Dyspraxia: Tips for Treating and Teaching Children with Coordination Challenges

Guest post by Barbara A. Smith.

Dyspraxia is one type of sensory processing disorder (SPD) that makes it difficult for children to plan and perform motor tasks such as stringing beads or riding a bicycle. Children with dyspraxia may

  • Appear clumsy
  • easily break things because they use too much force or
  • struggle to fit their arms into sleeves or sequence steps to shoe tying

Children with SPD often have more than one of the 6 subtypes that impact how their brains interpret and respond to what they see, hear, feel, smell, taste and how they move. They may seem extra active or lethargic, super sensitive or oblivious, have difficulty controlling their body while using their hands or can’t discriminate what part of their body was touched or is in pain.  Let’s take a look at a few strategies that may help children with dyspraxia and other types of SPD as well as children who are typically developing.

Simplify for Success

Nobody likes failure; especially young children who have poor coordination to stack rings, string beads or lace boards.  Consider purchasing, making or adapting these types of activities to make success easy and frequent. Try using

  • an extra large tube as a ring stack and rings to stack. The one shown in the photo is made by wedging a swimming noodle into a juice container and has a motorized pen inserted on top to make it vibrate.  Vibration helps children to focus on what their hands are doing.
  • thick cord and shower curtain rings for stringing instead of offering string and beads. Many toddlers will find this an easier introduction to stringing.
  • lacing boards with a few extra big  holes and thick cord. I attached the photo of a horse to this lacing board that I used with clients during Hippotherapy (therapy using a horse as a therapeutic tool).
Vibrating Ring StackLacing Board

Practice Makes Perfect

Design activities to require repetition. When a child closes a jacket there is usually only one zipper to connect or a few buttons. Many children benefit from the repetition of closing several button squares. As I describe in my book From Rattles to Writing: A Parent’s Guide to Hand Skills, these are made by sewing a large button or round plastic piece (see photo) to fabric. Then cut a slit into another piece.  As your child develops skill, offer button squares with smaller buttons.

Button Squares

ZippersMany children are able to close a zipper once the slider is connected.  But connecting the slider onto the zipper is very tricky. In the photograph you see me wearing an old jacket and attaching several zipper sliders.  The sliders are sold in zipper repair kits or you can remove nice big ones from broken backpacks and suitcases. I have taught adults with developmental disabilities to zip their own jackets after practicing connecting and pulling up several slider every day.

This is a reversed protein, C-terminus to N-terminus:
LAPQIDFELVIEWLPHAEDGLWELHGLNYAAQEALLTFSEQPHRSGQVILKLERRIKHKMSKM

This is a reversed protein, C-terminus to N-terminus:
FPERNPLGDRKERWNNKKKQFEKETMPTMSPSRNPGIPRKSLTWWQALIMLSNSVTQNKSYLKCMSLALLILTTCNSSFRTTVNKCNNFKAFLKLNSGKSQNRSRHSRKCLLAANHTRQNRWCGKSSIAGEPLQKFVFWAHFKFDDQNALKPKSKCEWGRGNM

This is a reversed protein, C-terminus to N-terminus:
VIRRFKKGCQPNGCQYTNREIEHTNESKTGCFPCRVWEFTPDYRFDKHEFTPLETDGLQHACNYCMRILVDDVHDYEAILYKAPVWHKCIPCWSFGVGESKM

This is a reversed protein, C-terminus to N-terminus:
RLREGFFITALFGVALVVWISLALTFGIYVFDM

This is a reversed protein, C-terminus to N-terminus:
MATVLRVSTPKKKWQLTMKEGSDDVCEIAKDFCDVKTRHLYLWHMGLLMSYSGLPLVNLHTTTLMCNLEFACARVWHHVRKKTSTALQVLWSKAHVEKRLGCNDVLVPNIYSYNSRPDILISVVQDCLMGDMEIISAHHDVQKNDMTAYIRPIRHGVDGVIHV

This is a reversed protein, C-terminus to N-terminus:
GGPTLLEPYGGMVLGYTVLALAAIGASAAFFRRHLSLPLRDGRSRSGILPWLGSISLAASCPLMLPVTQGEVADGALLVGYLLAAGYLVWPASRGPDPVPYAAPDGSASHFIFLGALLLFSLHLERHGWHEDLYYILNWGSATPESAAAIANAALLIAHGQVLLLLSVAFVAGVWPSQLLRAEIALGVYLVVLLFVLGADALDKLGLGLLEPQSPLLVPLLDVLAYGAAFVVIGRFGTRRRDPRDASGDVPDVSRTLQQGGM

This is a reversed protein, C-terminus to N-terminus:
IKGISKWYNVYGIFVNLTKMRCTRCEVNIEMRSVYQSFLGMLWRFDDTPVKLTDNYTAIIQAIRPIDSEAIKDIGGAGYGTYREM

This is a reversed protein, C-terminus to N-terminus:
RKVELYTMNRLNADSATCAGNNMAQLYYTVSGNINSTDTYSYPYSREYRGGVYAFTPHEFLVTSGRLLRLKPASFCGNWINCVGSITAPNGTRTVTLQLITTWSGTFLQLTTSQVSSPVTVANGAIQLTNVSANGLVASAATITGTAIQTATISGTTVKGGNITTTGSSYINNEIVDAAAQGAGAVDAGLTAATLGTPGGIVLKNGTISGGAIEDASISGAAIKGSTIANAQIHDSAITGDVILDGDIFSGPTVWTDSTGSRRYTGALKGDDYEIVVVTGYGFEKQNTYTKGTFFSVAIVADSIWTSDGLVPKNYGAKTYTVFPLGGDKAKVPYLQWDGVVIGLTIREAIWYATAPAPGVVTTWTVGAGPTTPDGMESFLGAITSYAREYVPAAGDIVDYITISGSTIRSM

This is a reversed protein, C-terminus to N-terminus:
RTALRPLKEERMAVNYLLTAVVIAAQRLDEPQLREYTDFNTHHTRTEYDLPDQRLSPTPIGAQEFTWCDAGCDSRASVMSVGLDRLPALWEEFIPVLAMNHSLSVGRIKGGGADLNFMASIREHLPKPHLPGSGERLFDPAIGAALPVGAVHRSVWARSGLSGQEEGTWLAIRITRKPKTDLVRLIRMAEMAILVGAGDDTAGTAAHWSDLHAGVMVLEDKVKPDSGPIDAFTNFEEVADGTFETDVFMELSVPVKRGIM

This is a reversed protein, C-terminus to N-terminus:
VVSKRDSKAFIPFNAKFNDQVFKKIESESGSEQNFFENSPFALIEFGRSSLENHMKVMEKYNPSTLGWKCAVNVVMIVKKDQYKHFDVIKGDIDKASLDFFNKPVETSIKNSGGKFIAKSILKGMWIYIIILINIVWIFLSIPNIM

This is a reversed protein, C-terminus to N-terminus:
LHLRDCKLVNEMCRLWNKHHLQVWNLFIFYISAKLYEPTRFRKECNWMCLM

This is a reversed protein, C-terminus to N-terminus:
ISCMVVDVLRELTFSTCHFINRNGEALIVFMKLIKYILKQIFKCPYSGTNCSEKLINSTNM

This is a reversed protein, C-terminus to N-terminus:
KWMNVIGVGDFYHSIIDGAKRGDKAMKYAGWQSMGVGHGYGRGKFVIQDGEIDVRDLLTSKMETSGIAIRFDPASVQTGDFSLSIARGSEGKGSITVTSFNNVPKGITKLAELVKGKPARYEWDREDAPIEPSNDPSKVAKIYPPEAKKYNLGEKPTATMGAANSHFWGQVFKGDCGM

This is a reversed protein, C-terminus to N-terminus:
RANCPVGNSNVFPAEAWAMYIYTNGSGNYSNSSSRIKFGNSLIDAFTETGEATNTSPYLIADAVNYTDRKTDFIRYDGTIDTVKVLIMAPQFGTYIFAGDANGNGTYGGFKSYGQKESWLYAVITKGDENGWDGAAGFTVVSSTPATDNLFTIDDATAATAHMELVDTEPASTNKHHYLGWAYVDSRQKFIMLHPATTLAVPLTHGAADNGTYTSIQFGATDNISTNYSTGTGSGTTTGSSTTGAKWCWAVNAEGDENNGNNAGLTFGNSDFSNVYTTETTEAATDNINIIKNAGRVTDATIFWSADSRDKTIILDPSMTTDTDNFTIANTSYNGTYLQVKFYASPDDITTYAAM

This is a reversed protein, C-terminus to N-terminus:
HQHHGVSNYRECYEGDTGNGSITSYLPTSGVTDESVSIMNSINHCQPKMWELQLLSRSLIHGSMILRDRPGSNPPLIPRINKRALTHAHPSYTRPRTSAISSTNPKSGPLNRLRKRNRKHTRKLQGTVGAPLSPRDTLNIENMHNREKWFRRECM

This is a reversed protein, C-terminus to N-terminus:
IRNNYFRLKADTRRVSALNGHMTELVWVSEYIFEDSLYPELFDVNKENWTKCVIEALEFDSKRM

Let’s Take Apart

Button BoardOpening buttons, screw caps, zippers and knots seems to be a lot easier than closing them.  One of the strategies I describe in my book From Flapping to Function: A Parent’s Guide to Autism and Hand Skills is to teach children to “ take- apart” before teaching them to “put-together”. In this way they will become familiar and successful with the materials before learning the more challenging motor skills of tying, buttoning, snapping, screwing lids etc. It is much easier to remove the fabric pieces from the “buttoning board” shown below and children will have many opportunities to practice. This board was made by drilling holes into a book stand and tying the “buttons” onto cord that is knotted through the holes.

Manipulation BoxIn my book The Recycling Occupational Therapist I describe how to make activities that are perfect for opening and taking apart. The Manipulation Box shown in the photograph has screw covers, Velcro strips, pull lids, and magnets attached to a cookie sheet so that children can remove a variety of objects to drop inside.

Keeping It Fun

Yes, practice is important but we need variation and to add sensory stimulation to keep it fun. That’s why I love

  • form boards and ring stacks that make music
  • adding a motorized pen inside containers to make insertion tasks vibrate
  • using materials such as Velcro and elastic cord that feel good to pull
  • toy animals with clothing fasteners to manipulate
  • using pretend play toys such as “Feed the Bunny”

Bunny Insertion TaskI covered an oatmeal container with fur, attached a face to the lid and photocopied some food items. Now “Feed the Bunny” is more than a plain old shape sorter. This great for working on choice making (i.e. shall we feed bunny a carrot or tomato?), identifying pictures, counting and of course promoting a healthy diet.  I hope that you have fun implementing some of these strategies!

Here are some great Therapro products I recommend that you might use in addition to the activities I’ve discussed:

Squiggle Wiggle Writer Pen
Squiggle Wiggle Writer Pen
Sound Puzzles
Sound Puzzles
Giant Plastic Nuts and Bolts
Giant Plastic Nuts and Bolts
Learn to Dress Monkey
Learn to Dress Monkey

Barbara A. Smith has worked with children and adults with developmental disabilities for over 40 years! She is the author of the Recycling Occupational Therapist, From Rattles to Writing: A Parent’s Guide to Hand Skills and From Flapping to Function: A Parent’s Guide to Autism and Hand Skills. Learn more about her work at RecyclingOT.com.

AOTA Conference & Expo 2017